The military identified the rescued hostages as Fernando Simon Marman, 60, and Louis Har, 70, kidnapped by Hamas militants from Kibbutz Nir Yitzhak during the Oct. 7 cross-border attack that sparked the war. Netanyahu’s office said they also held Argentine citizenship.
They were among around 250 prisoners captured during Hamas’ astonishing cross-border raid, where around 1,200 people, mostly civilians, were killed, according to Israeli authorities. Israel’s retaliatory air and ground offensive has killed more than 28,000 Palestinians, according to local health authorities, displaced more than 80% of the population and triggered a massive humanitarian crisis.
More than 100 hostages were freed during a week-long ceasefire in November. Israel says around 100 hostages remain in Hamas captivity, and Hamas also holds the remains of around 30 others who were killed on October 7 or died in captivity. Three hostages were killed by mistake by the army after escaping their captors in December.
“Only continued military pressure, until total victory, will result in the release of all our captives,” Netanyahu said in a statement.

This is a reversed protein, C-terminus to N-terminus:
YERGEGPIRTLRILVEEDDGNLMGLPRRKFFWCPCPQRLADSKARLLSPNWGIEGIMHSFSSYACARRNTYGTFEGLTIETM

A DRAMATIC RAID
Israeli army spokesperson Read Adm. Daniel Hagari, said special forces broke into a second-floor apartment in Rafah under fire at 1:49 a.m. Monday, accompanied a minute later by airstrikes on surrounding areas. He said the hostages were guarded by armed Hamas militants and that members of the rescue team protected the hostages with their bodies as a violent battle broke out simultaneously in several locations with Hamas gunmen.
The hostages were taken to a nearby “safe zone”, given a quick medical examination and flown to Sheba Medical Center in central Israel. Their state of health is said to be good. These are only the second and third hostages must be rescued safely; a female soldier was rescued in November.